Someone who expects to do a lot of hard-core editing before burning their DVDs, or who has cable or satellite service instead of an off-air antenna, might be a good candidate for a second-hand Panasonic EH series DVD/HDD recorder (the EZ series was bad news). Some second-hand Pioneers like the 540 are finally coming down in price, and the Sony 780 (Pioneer clone) pops up now and then. Brand new imported Panasonic EH59s are still sporadically available in the $350-$400 range. All of these have more extensive editing abilities than the Magnavox, but they lack modern digital ATSC tuners. To record television, you'd need to connect their line inputs to the line outputs of a cable box, satellite box, or external off-air ATSC tuner. This limits the ability to set multiple timer programs on different channels, or requires you to set a timer on both the DVD/HDD recorder and the external tuner box. Its certainly workable if you're a dedicated videoholic: I have a Zenith ATSC box connected to one of my old Pioneers and a cable box connected to the other. I'm willing to deal with aging recorders and a convoluted method of timer recording because I happen to love my Pioneer machines (as Seeker47 does).
But most off-air viewers today are not video archiving addicts. They want reliable recording, reasonably good quality, integrated digital tuner/timer, and brand new units at affordable prices. The Magnavox MDR533 suits this niche perfectly: if you don't usually expect to make a DVD of every TV series you follow, you can set the machine to record at the best HQ recording speed and get 40-50 hours of capacity on its HDD with great convenience. A network prime-time TV show or sports event recorded on the Magnavox at HQ speed, in 16:9 mode, connected to the TV via HDMI and upscaled, is quite watchable quality. Can you see the makeup caked on the weathergirls' eyelashes like you can in "true" HDTV? Not quite, but close enough for satisfactory viewing on a 32" or 40" LCD. If you've got a 50" display, you may not find it acceptable, but many do.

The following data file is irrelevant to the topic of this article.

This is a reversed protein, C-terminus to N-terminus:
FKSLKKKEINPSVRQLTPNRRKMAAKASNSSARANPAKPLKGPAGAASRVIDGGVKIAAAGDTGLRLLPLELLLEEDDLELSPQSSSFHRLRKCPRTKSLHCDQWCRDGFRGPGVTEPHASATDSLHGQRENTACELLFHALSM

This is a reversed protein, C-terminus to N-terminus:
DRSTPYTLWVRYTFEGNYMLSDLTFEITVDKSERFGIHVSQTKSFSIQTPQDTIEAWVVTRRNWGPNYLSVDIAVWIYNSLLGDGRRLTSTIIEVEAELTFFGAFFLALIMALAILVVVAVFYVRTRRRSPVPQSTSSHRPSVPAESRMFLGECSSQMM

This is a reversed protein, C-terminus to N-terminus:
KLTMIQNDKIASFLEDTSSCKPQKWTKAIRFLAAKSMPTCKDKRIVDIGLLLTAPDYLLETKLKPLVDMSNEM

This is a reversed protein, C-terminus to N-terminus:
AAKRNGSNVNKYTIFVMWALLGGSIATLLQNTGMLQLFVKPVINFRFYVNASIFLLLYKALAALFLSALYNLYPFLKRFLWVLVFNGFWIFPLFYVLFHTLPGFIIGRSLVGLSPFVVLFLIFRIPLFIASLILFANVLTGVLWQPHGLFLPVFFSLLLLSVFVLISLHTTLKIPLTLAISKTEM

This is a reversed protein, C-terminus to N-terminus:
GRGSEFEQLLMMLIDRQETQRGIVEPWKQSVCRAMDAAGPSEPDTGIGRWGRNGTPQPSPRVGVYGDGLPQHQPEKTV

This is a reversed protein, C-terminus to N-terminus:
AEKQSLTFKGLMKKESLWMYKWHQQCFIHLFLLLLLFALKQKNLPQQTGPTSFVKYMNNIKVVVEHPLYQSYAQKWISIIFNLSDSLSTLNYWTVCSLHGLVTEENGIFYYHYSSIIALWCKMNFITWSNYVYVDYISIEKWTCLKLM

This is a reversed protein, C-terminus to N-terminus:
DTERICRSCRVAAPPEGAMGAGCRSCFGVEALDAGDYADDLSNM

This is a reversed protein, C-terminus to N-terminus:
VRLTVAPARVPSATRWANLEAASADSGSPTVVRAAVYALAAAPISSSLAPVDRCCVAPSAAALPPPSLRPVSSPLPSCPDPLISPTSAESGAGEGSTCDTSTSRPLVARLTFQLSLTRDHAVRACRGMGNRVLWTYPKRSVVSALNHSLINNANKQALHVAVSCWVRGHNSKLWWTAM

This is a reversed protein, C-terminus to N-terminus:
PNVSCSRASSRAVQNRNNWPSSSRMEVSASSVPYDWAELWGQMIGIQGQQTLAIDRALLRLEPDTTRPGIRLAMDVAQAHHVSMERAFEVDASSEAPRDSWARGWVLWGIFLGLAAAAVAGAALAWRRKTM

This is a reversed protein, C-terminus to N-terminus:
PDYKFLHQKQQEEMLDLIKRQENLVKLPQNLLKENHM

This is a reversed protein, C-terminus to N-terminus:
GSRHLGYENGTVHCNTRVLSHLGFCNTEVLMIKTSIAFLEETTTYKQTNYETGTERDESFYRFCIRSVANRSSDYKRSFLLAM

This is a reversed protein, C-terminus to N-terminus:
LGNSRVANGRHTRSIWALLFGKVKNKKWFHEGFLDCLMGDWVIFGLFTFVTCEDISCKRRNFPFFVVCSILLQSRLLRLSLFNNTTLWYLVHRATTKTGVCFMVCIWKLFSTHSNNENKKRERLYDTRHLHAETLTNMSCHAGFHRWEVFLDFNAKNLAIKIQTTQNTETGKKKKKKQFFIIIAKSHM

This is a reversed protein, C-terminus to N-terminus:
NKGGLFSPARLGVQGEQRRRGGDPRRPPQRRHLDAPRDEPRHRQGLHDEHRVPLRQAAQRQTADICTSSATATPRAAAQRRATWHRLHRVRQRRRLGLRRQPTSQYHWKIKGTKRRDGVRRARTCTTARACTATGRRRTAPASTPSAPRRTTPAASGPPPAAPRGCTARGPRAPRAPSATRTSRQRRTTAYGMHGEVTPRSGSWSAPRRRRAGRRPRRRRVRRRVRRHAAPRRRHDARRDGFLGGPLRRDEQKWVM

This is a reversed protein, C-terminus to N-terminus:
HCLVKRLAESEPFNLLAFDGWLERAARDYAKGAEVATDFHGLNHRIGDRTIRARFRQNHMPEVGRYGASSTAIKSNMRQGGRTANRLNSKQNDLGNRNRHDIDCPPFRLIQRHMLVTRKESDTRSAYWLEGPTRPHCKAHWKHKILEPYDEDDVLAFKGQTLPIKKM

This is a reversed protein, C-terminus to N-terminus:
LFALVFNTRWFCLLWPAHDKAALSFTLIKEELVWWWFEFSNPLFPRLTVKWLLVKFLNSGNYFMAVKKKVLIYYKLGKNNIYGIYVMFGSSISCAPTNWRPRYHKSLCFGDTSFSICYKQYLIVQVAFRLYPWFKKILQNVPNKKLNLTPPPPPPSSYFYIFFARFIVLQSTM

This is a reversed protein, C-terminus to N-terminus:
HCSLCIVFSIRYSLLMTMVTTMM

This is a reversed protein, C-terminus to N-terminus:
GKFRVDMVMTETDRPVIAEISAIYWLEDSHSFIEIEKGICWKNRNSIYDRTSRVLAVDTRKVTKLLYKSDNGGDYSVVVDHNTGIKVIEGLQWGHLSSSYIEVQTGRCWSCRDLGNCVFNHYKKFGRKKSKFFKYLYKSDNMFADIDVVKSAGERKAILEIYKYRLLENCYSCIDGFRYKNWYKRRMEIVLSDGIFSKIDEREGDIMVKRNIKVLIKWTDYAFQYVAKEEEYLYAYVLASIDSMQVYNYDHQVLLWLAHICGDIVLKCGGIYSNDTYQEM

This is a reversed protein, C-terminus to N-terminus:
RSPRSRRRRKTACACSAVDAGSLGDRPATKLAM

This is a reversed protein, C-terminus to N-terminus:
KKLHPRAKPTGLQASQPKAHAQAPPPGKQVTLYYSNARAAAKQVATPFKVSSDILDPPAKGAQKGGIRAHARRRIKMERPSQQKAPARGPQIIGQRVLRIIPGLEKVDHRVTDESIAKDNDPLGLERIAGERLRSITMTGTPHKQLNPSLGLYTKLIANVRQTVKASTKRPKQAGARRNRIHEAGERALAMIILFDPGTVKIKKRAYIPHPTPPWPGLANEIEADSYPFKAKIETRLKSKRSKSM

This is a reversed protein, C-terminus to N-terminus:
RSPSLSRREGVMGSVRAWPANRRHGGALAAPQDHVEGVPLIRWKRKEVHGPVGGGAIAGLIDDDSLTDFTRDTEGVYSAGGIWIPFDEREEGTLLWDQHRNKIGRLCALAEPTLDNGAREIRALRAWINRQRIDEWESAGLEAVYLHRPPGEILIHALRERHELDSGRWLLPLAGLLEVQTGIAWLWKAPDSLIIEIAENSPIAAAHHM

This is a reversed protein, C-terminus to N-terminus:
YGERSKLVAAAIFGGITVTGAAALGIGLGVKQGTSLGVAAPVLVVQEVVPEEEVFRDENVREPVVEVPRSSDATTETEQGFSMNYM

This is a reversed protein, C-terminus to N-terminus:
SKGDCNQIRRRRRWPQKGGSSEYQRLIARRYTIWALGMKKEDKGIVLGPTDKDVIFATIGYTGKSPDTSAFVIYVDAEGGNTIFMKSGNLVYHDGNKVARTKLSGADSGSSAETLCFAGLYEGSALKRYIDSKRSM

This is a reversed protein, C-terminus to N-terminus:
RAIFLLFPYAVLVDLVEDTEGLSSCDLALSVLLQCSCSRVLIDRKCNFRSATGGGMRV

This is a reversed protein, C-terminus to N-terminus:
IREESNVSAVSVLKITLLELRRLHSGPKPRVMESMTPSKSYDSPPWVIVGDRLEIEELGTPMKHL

There aren't any other serious choices that will give full HDTV 720p or 1080 recording quality. Panasonic pretty much had the worldwide exclusive on BluRay/HDD recorders, but chose not to sell them in North America, so BluRay is off the table. You could get TiVO, which offers many advantages but comes at a price. Or there's the flaky unstable DTVpal and ChannelMaster HDD-only recorders, that cost as much or more than the Magnavox. Not many options these days for off-air, cable/satellite subscribers at least have the additional option of renting their providers' decoder box/PVR.
I was doing some research recently, as I am close to updating my Panny (somewhat elderly EH68 model that currently connects to a satellite box using AV cables and has a 320GB hard drive), with a newer model - to get twin-tuner, bigger drive, and the ability to recieve HD digital OTA feeds with an EPG.
The newer models are definitely also available in Australia, and also appear to be available in the UK.
While they are PAL machines, A quick google search showed that they may also be able to record analog NTSC(60 hz). If so, you could always try importing one from Amazon UK or similar, and feeding them of a decoder box using AV cables? (NOTE: Do your own research first, I can't promise this will work!).
Consumer BluRay recorders were locked out of North America because of the stalemate between consumers and our unregulated private cable/satellite services, our lack of a standardized EPG system, and our demented insistence on developing our own incompatible half-assed DTV broadcast format. Because of these factors, DVD/HDD recorders were doomed from day one. Sales never met expectations, price resistance was rampant, and any hope of upgraded BluRay recorders was dashed. Europe, Aus, and NZ kept on getting new recorders while US/Canada gave up by 2005 and got addicted to subscription recorders built into decoder boxes instead.
Eventually the American malaise infected the broader global recorder market: most brands have walked away now, even in Europe. Panasonic is the sole remaining supplier of new DVD/HDD and BD/HDD recorders. You would think Panasonic would benefit from having a virtual monopoly, but you'd be wrong: it hasn't been so great for them. If you want a new full-featured BD/HDD recorder, Chopmeister, I'd recommend you buy one sooner rather than later: the PAL DVD/HDD models are on deathwatch already, the BD/HDDs will stick around awhile longer but no guarantees. Panasonic is not going to stay in the game indefinitely, even though demand in Aus and NZ is stronger than the dead UK/Germany market. A recorder in the hand is worth two in the bush.